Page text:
Carnegie Hall 2017-18 Review: Contrasts Delight The Mind And Heart With Antonio Pappano & Barbara Hannigan

On Saturday, Oct. 21, Sir Antonio Pappano, soprano Barbara Hannigan, and the Orchestra dell’Accademia Nazionale di Santa Cecilia (Rome) presented an impressive program with two pieces from opposite ends of the musical spectrum. The world-class orchestra, combined with Pappano’s infectious energy, brought the hall to life.

It has become common practice among orchestras to mix up the evening by programming a new work alongside standard repertoire. First on the program was “La Nuova Euridice secondo Rilke (The New Eurydice According to Rilke),” a pair of songs by Salvatore Sciarrino set to Rilke’s poetic account of Orpheus’ doomed attempt to save Eurydice. At the beginning of the concert, Pappano turned to the audience and spoke a little about the new work, detailing the story and highlighting interesting facts, such as the exclusive use of extended instrumental techniques. It was an effective way to introduce the piece making it easier to connect with.

With such a poetic text full of evocative imagery, the expectation generally tends toward word painting. The beginning was promising; the orchestra made the hall sound like the depths of Hades. The soundscape was haunting — little skittering noises accompanied odd timbres from the usually familiar instruments making for a fantastic way to set the scene. Hannigan began singing in a quasi-sprechstimme style, lower in her range, more akin to speech, and the tessitura rose and fell throughout the piece, like waves on the Styx.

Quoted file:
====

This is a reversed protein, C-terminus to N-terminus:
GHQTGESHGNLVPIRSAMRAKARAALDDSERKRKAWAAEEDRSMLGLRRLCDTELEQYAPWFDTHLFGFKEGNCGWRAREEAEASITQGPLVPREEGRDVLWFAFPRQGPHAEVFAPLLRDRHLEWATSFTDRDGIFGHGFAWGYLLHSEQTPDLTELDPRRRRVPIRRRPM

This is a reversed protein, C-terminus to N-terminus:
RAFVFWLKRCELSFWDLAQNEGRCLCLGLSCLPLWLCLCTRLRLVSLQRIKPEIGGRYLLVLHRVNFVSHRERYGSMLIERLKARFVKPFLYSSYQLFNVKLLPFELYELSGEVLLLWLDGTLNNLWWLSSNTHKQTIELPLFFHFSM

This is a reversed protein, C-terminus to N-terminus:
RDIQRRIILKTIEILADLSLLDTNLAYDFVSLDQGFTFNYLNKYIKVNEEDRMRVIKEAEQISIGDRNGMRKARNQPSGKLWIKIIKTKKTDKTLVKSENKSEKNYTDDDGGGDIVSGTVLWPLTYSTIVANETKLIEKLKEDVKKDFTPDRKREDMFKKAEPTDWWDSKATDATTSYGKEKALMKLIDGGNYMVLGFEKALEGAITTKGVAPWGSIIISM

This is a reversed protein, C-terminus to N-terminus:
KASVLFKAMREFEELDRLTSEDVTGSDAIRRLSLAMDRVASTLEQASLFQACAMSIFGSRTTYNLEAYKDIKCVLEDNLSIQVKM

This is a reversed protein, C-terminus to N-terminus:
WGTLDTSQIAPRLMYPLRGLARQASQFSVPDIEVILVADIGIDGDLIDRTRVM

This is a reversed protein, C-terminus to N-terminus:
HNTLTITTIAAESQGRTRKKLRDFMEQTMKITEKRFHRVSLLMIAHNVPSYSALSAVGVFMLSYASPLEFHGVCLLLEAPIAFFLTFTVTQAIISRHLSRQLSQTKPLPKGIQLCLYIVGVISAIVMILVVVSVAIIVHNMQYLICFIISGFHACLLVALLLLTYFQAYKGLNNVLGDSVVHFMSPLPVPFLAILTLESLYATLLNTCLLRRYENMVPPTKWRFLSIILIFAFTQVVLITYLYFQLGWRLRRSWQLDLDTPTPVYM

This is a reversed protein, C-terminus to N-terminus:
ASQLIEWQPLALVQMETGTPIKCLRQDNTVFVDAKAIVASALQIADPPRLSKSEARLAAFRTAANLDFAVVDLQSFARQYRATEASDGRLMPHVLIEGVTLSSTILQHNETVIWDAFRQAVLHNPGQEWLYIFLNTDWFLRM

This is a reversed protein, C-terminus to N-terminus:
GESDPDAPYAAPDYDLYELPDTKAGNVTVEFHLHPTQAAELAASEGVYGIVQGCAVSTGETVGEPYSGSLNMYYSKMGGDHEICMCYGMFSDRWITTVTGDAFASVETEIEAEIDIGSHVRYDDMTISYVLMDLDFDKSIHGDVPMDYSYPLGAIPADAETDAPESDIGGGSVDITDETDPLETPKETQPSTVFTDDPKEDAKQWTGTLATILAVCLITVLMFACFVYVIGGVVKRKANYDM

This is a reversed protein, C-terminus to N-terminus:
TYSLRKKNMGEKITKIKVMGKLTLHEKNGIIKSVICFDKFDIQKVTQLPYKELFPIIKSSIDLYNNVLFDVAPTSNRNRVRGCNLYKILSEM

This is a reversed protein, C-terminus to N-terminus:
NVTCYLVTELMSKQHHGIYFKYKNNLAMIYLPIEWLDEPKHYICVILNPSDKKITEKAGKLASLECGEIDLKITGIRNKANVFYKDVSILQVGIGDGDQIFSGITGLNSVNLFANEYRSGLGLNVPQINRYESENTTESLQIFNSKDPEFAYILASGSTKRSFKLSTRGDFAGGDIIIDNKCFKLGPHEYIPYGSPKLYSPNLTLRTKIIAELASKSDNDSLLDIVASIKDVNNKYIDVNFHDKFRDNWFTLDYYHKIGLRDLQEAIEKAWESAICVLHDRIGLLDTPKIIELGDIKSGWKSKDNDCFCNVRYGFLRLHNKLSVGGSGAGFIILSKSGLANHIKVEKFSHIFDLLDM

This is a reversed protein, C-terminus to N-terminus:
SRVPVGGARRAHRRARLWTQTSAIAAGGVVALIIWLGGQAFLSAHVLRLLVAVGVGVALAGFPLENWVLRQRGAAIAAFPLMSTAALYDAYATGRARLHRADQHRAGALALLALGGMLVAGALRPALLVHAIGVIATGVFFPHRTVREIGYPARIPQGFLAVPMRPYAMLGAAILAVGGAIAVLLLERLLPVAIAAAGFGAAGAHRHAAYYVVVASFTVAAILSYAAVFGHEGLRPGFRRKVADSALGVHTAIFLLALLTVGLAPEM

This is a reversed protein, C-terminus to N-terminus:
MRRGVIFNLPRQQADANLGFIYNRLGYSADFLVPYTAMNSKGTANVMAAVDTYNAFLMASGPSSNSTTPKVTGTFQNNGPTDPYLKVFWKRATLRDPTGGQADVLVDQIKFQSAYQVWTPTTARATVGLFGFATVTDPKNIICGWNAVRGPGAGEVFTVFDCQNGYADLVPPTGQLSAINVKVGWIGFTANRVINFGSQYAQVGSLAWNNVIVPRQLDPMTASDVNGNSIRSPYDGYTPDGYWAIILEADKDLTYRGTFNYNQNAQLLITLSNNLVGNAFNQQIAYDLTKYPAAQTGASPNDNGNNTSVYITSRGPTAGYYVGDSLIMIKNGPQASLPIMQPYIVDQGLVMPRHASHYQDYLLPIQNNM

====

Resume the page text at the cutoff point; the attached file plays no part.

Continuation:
Hannigan performed with her famous emotional commitment, and her voice was easy and flawless, even through the vocal calisthenics. She navigated the extremes placed on the singer — sprechstimme, warbling in a yodeling fashion, speedy text delivery, long smooth lines — without seeming to even notice, instead riding the frantic wave of the music through to the end.

The once-solid text was smashed to pieces, Hannigan repeating phrases over and over again, jumping back and forth between lines of verse. This made the text impossible to follow. The vocal line became a wavering drone overlaid by a snare drumroll of consonants. I would really love to hear this piece in a dead space, where the tiny details don’t blend together into an effect. It seemed more like an academic exercise or an attempt to unnerve the audience rather than an attempt to portray a story. The frenetic patter served the first section of the poem extremely well, but when there was a shift in imagery and implied tempo in the poetry the music steamrolled right over it.

The second movement sounded like a slowed-down version of the first movement and didn’t make much of an impression, aside from a few interesting touches. The airy noises that the flute section made during the phrase “respiro delle statue” stood out as a particularly good sample of the potential marriage of text and music that could have happened throughout. But, the timbre was very similar to the first movement. The ending made up for any weaknesses in the rest of the piece: Hannigan’s last line rose into a gorgeous straight-tone high note that blended into and was taken over by a matching harmonic played by the lead viola. It was a great ending to an interesting, if emotionally disconnected, piece.